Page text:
Green Opal  Stand up, Madagascar Prehistoric Online
Green Opal  Stand up, Madagascar Prehistoric Online
This is a picture of venom green opal stand up piece.
Green Opal  Stand up, Madagascar Prehistoric Online
Green Opal  Stand up, Madagascar Prehistoric Online
Green Opal  Stand up, Madagascar Prehistoric Online

Green Opal Stand up, Madagascar


Availability: In stock

SKU: fl-green opal-6896

Stand up: 3″ x 2″ x 1″


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Opals are mesmerizing gemstones renowned for their dazzling play-of-color, which sets them apart from other precious gems like diamonds or rubies. They are formed from hydrated silica gel found in rock crevices and fissures, making them unique among gemstones. The play-of-color, caused by the diffraction of light, gives opals their characteristic iridescence, displaying a stunning array of colors when viewed from different angles.

The majority of opals are found in Australia, particularly in the regions of New South Wales, Queensland, South Australia, and Western Australia. Australian opals are further categorized based on their body tone and transparency into black opals, white opals, crystal opals, and boulder opals.

Black opals, with a dark body tone, are the most valuable and highly sought after, showcasing a vivid play-of-color against a dark background. White opals, on the other hand, have a lighter body tone and often display a more subdued play-of-color. Crystal opals are transparent to semi-transparent, allowing light to pass through and enhance their play-of-color. Boulder opals, found embedded in ironstone matrix, often display strong play-of-color and are prized for their natural appearance.

This is an upclose picture of an opal.
“Opal and Earth colours” by Dietmar Down Under

In addition to Australia, opals are also found in other parts of the world, including Ethiopia, Brazil, Mexico, and the United States. Each location produces opals with unique characteristics and colors.

Ammolites, found in Alberta, Canada, are fossilized shells of extinct marine mollusks known as ammonites. These shells have been compressed and mineralized over millions of years, resulting in a stunning display of iridescent colors similar to opals. The iridescence of ammolites is caused by the diffraction of light as it passes through the layers of the shell, similar to the formation of opals.

Green opals, specifically those from Madagascar, are a vibrant and captivating variety of opals. These opals are known for their bright green hues, which are caused by the presence of nickel in the silica structure. Green opals can range from translucent to opaque, with some specimens displaying a play-of-color similar to Australian opals.

Opals from Australia, known for their exceptional play-of-color, are highly prized in the gemstone market. The most famous Australian opal is the “Olympic Australis,” weighing a remarkable 17,000 carats and valued at over $2.5 million. Australian opals have been treasured for centuries, with indigenous Australian cultures considering them sacred and imbued with mystical properties.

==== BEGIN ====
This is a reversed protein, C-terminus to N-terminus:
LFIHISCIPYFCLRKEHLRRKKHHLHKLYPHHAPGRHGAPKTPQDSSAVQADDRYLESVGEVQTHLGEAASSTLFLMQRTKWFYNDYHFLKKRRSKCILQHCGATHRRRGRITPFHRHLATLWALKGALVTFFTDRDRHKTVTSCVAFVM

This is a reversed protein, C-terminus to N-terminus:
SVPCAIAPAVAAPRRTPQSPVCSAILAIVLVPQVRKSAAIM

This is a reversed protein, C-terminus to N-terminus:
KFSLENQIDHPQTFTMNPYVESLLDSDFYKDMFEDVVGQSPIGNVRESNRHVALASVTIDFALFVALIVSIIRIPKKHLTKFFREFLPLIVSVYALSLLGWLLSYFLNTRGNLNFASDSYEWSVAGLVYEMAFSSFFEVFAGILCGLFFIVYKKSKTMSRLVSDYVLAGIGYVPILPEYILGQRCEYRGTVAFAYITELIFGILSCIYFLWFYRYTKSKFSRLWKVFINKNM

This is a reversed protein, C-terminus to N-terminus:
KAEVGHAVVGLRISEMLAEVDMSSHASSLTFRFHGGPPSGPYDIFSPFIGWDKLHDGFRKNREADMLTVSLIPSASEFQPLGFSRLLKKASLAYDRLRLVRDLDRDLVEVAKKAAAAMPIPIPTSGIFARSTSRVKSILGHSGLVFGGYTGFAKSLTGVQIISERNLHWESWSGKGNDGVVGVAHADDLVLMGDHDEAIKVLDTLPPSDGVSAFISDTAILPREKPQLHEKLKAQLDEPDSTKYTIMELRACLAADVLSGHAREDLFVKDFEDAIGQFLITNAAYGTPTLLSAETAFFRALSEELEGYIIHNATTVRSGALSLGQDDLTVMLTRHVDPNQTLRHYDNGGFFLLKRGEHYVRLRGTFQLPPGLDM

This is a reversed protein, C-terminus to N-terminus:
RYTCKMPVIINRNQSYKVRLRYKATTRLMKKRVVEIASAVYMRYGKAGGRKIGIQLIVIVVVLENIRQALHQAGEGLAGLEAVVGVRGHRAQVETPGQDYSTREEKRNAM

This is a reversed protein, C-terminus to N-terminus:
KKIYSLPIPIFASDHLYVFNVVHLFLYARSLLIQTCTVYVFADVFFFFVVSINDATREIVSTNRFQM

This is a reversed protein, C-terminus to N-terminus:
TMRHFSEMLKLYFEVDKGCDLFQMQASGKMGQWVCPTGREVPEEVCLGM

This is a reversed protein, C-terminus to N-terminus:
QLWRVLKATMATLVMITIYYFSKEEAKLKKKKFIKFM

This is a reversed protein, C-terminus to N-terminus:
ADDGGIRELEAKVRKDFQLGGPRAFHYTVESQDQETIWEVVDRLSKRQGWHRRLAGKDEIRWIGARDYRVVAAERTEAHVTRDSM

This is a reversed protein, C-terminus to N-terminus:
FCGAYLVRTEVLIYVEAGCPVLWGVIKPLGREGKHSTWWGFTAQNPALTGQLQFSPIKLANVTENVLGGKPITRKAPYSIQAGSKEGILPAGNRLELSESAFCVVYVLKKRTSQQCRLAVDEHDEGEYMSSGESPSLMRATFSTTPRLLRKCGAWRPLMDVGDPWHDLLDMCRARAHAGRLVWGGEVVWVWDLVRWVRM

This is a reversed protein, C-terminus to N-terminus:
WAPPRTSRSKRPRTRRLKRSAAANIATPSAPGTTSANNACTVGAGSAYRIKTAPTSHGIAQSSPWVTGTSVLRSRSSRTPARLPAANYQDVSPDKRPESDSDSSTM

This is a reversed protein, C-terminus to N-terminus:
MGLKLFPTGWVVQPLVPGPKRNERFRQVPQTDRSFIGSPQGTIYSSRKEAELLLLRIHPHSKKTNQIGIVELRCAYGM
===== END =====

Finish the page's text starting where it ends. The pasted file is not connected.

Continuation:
Opals have a rich history and cultural significance, dating back thousands of years. In ancient times, opals were revered for their mystical properties and were believed to possess powers of protection, love, and good fortune. Many civilizations, including the ancient Greeks and Romans, treasured opals as symbols of hope and purity. In medieval Europe, opals were considered talismans of good luck and were often set into jewelry worn by royalty and nobility.

The discovery of opals in Australia in the 19th century sparked a global fascination with these gemstones. The Australian opal rush brought miners from around the world to the remote outback regions in search of fortune. Opal mining became a significant industry, with towns like Coober Pedy and Lightning Ridge becoming famous for their opal fields. Today, Australia remains the world’s leading producer of opals, supplying the majority of opals in the global market.

This is a picture of a vibrant opal from Ethiopia.

Despite their popularity, opals are relatively soft compared to other gemstones, making them susceptible to damage and requiring careful handling and care. They have a hardness of 5.5 to 6.5 on the Mohs scale, which means they can be easily scratched or chipped. As such, opals are usually set in protective settings and worn with care to prevent damage.

In recent years, efforts have been made to promote ethical sourcing and sustainable practices in the opal industry. This includes supporting small-scale miners, implementing fair labor practices, and minimizing environmental impact. Organizations such as the Opal Association and the International Opal Jewelry Design Awards advocate for responsible sourcing and ethical practices within the opal industry.

Prehistoric 101 (Learn about fossils, minerals, and meteorites)
What is an Opal?
The Opal: A Spectacular Display Of Nature’s Beauty?
Discovering Prehistoric Life and Fossils

Weight10 lbs
Dimensions5 × 4 × 2 in
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